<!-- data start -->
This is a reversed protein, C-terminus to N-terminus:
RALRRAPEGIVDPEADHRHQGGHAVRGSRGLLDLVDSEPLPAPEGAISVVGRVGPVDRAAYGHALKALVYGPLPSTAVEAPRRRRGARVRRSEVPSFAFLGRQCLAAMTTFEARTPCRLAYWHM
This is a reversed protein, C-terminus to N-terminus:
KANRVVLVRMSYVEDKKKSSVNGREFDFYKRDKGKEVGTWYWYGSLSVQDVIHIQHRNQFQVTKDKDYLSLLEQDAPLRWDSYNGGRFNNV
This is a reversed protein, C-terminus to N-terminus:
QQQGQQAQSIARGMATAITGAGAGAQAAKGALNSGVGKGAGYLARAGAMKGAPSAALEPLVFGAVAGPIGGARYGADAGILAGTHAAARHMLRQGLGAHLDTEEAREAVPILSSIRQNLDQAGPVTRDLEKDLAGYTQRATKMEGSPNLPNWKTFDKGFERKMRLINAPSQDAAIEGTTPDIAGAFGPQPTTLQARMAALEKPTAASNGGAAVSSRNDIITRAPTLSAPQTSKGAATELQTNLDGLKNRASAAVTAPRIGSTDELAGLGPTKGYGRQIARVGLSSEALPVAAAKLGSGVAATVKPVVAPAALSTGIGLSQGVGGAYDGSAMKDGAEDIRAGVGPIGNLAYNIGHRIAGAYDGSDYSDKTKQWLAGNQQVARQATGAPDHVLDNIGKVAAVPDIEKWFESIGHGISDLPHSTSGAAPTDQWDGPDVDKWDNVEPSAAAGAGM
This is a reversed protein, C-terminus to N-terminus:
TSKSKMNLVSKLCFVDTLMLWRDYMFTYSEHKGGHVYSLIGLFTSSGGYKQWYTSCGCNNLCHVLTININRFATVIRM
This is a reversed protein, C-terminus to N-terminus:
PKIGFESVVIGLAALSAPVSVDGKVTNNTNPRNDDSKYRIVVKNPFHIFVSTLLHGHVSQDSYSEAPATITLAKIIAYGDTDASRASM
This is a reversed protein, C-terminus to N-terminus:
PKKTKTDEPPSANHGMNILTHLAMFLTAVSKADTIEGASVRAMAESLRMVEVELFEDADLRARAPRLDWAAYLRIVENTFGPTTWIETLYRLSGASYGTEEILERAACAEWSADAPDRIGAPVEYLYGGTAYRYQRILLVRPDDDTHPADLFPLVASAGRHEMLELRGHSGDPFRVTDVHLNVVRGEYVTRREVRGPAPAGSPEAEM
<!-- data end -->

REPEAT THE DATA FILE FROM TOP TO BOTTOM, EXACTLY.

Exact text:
This is a reversed protein, C-terminus to N-terminus:
RALRRAPEGIVDPEADHRHQGGHAVRGSRGLLDLVDSEPLPAPEGAISVVGRVGPVDRAAYGHALKALVYGPLPSTAVEAPRRRRGARVRRSEVPSFAFLGRQCLAAMTTFEARTPCRLAYWHM
This is a reversed protein, C-terminus to N-terminus:
KANRVVLVRMSYVEDKKKSSVNGREFDFYKRDKGKEVGTWYWYGSLSVQDVIHIQHRNQFQVTKDKDYLSLLEQDAPLRWDSYNGGRFNNV
This is a reversed protein, C-terminus to N-terminus:
QQQGQQAQSIARGMATAITGAGAGAQAAKGALNSGVGKGAGYLARAGAMKGAPSAALEPLVFGAVAGPIGGARYGADAGILAGTHAAARHMLRQGLGAHLDTEEAREAVPILSSIRQNLDQAGPVTRDLEKDLAGYTQRATKMEGSPNLPNWKTFDKGFERKMRLINAPSQDAAIEGTTPDIAGAFGPQPTTLQARMAALEKPTAASNGGAAVSSRNDIITRAPTLSAPQTSKGAATELQTNLDGLKNRASAAVTAPRIGSTDELAGLGPTKGYGRQIARVGLSSEALPVAAAKLGSGVAATVKPVVAPAALSTGIGLSQGVGGAYDGSAMKDGAEDIRAGVGPIGNLAYNIGHRIAGAYDGSDYSDKTKQWLAGNQQVARQATGAPDHVLDNIGKVAAVPDIEKWFESIGHGISDLPHSTSGAAPTDQWDGPDVDKWDNVEPSAAAGAGM
This is a reversed protein, C-terminus to N-terminus:
TSKSKMNLVSKLCFVDTLMLWRDYMFTYSEHKGGHVYSLIGLFTSSGGYKQWYTSCGCNNLCHVLTININRFATVIRM
This is a reversed protein, C-terminus to N-terminus:
PKIGFESVVIGLAALSAPVSVDGKVTNNTNPRNDDSKYRIVVKNPFHIFVSTLLHGHVSQDSYSEAPATITLAKIIAYGDTDASRASM
This is a reversed protein, C-terminus to N-terminus:
PKKTKTDEPPSANHGMNILTHLAMFLTAVSKADTIEGASVRAMAESLRMVEVELFEDADLRARAPRLDWAAYLRIVENTFGPTTWIETLYRLSGASYGTEEILERAACAEWSADAPDRIGAPVEYLYGGTAYRYQRILLVRPDDDTHPADLFPLVASAGRHEMLELRGHSGDPFRVTDVHLNVVRGEYVTRREVRGPAPAGSPEAEM